Here I am, after my long, relaxing winter break, in Buenos Aires for Study Abroad, Round Two. The city hasn’t changed much. Santa Fe Avenue is still bustling with screeching motorcycles, honking cars, and grumbling colectivos (city buses). The streets are still filled with garbage, dog poop, and swarms of Argentines chatting away in Spanish. The subtes (subways) still run, there are still protests, and Christina Fernandez de Kirchner still governs. Albeit, the Linea A (Line A) of the subway has been remodeled, summer has now turned to fall, and it’s become difficult to watch TV without seeing news of the new Argentine pope. But the Rosedal (my favorite park), the University of Buenos Aires, and my program office are still right where I left them.
But even now, as I weave through familiar streets and get reacquainted with old friends, something feels different. This time, my arrival to the city isn’t filled with confusion, but understanding. I know how to take the subway to class, where my universities are and how to register for classes. When I find out my classes have been moved, cancelled, or start next week, I take a deep breath and remember that Argentina can sometimes require a lot of patience. I know where I like to run, that almost everything is closed on Sunday (and that I need to plan accordingly), and how to put credit on my cell phone. Instead of constantly wearing the look of a lost puppy dog or a deer in headlights, I now walk down the street with an air of confidence (although hopefully not cockiness).
Something else feels different. My Spanish. In the past few weeks, I have been mistaken more times for being Argentine than ever before last semester. I can understand 95% of what everyone says, not understanding a word or two only occasionally, no matter if there’s lots of background noise or not. I don’t need to exert myself to understand in class. Likewise, I can express myself easily, often just speaking, bypassing the step of needing to think of how to form what I want to say.
Yet I realized, I have spent the past three months speaking almost solely in English. Theoretically, it should be harder for me to speak and understand Spanish. However, I realized, what has changed is my attitude. I am so much more relaxed. When I left for the United States last December, I was lonely, tired, homesick, stressed from school and nervous about coming back to Argentina. I still had difficulties understanding my professors in class. Now, rested after three months, but more importantly, with a more relaxed attitude, Spanish seems to be coming naturally for me. I’ve realized the importance of taking breaks, whether through reading for a while in English, taking a nap, or traveling to get out of the city, if need be.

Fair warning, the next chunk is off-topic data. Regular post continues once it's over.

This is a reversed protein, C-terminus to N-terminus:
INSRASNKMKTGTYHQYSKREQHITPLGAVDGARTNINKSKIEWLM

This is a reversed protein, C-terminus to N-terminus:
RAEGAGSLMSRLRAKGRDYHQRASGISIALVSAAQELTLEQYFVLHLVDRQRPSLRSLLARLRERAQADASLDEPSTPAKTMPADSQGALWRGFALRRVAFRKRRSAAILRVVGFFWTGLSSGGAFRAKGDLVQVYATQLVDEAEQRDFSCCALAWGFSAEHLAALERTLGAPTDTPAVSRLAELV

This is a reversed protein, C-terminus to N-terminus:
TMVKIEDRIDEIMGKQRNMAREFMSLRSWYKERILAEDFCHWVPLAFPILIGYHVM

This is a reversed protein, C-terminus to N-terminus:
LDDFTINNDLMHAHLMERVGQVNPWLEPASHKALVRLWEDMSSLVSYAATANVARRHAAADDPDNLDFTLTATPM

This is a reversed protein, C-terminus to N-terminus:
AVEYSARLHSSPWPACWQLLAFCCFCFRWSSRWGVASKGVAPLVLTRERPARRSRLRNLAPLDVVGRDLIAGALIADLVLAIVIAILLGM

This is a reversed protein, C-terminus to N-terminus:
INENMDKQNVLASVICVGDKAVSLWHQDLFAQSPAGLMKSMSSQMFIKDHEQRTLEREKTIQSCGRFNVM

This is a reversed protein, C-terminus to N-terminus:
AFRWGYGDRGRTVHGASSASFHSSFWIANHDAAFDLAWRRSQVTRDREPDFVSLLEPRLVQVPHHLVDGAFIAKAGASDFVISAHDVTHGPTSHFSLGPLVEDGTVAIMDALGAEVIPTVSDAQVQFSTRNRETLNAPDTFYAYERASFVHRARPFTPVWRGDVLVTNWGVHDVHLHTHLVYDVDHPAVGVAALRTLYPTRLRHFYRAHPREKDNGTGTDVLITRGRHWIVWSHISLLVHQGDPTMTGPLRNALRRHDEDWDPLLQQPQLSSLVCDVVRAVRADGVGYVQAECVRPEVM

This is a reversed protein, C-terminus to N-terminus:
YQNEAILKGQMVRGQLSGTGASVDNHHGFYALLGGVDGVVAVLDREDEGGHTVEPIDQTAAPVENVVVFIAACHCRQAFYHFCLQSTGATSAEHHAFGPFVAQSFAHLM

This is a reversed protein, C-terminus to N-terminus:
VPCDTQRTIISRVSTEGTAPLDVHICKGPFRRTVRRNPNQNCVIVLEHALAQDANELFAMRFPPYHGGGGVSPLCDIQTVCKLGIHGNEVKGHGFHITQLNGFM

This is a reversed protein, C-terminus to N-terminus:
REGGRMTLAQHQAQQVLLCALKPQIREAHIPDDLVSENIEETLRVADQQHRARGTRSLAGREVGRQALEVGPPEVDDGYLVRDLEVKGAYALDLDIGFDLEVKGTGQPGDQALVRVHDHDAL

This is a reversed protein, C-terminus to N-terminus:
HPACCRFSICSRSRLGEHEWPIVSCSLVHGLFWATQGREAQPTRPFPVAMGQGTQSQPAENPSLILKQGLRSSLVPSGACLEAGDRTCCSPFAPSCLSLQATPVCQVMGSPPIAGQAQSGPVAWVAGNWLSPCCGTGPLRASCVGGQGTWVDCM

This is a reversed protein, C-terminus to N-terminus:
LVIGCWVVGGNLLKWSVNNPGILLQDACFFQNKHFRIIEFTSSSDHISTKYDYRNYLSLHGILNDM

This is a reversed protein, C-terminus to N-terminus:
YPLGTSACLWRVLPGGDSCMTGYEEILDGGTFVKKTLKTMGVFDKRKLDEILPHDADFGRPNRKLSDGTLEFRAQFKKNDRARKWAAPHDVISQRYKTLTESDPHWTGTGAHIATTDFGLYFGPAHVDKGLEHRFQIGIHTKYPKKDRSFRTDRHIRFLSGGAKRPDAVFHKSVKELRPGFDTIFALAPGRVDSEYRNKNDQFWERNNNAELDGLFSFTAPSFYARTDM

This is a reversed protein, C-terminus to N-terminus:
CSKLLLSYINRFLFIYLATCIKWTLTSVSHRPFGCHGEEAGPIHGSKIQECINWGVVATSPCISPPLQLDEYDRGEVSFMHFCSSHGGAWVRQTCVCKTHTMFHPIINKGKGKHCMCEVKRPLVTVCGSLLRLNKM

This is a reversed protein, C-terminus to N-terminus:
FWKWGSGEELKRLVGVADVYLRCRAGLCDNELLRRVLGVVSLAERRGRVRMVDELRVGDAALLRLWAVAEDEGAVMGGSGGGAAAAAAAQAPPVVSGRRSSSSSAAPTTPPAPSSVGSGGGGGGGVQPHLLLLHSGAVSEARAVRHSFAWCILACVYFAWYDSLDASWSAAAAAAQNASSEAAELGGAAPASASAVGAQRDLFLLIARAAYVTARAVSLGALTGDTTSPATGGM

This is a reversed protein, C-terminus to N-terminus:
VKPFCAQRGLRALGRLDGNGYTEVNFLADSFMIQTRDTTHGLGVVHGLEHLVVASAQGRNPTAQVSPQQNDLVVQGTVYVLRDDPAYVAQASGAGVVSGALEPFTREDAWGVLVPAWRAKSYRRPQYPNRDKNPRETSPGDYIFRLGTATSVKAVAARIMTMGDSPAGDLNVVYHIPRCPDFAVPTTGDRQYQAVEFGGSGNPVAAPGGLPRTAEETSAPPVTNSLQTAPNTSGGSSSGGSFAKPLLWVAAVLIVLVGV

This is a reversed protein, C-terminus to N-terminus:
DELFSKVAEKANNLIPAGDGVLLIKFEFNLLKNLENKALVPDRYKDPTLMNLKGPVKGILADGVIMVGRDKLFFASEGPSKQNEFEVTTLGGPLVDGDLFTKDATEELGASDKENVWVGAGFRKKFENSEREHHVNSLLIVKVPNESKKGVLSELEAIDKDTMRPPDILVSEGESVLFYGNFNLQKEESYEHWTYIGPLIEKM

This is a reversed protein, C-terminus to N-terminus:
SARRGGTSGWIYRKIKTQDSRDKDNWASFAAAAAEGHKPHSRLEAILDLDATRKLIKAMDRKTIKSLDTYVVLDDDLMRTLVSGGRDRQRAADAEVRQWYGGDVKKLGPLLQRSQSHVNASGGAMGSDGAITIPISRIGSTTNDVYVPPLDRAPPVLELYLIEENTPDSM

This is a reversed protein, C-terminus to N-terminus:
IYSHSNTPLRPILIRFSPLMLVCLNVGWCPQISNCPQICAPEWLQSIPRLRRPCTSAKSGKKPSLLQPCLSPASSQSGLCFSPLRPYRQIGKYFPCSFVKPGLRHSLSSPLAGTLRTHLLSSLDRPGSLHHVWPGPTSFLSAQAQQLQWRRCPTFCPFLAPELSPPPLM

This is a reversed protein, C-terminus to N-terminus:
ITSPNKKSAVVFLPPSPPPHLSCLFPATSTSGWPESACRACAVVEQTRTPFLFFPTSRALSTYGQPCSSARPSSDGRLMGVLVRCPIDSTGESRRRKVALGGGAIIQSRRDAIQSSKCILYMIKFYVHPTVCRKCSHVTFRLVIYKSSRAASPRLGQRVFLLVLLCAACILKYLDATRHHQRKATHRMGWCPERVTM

But even as I feel more comfortable within the city, I also realize this is a period of new beginnings. On the simplest level, I live in a new apartment with a new host mom (who, by the way, I absolutely love. She is incredibly sweet and I feel really lucky to live here). I have a new neighborhood to master, with new nearby restaurants to try and street names to get to know.
This is also a period for making new friends. I have some friends from last semester, but I still lack a strong support system and solid friendships with Argentines (especially with girls). Its scary-the prospect of being alone in a city I already know, but I am trying to keep in mind that friendships across cultures take a lot of time, and all I can do is talk to as many new people at school and in my activities as possible. Yet this semester, I’m going to two new schools, am planning to get involved in new activities, and am still trying to keep that relaxed attitude in mind. I’ve set myself up for new possibilities, and now I just need to have faith that things will pan out.
At the same time, it’s a time period with the end in sight. Now, instead of a year in front of me, I only have four months left in Argentina. My time feels so precious. That’s four months to travel, meet friends, take interesting classes, volunteer, and take advantage of as many opportunities as possible that Buenos Aires gives me. As I walk down the street, I find myself admiring the architecture more closely, appreciating hearing people speaking in Spanish, and feeling a lot more grateful for having the chance to be here.
In the end, I find myself in a place that studying abroad seems to always push me-feeling comfortable but at the same time challenging myself. In one sense, I’ve mastered the city-how to get around and how to communicate-but in the same breath I still have a long way to go-with friends, new challenges, and an ever-expanding perspective.
It may be the same city, but this Buenos Aires is not the same place as it was when I arrived 8 months ago.
From your transforming traveler,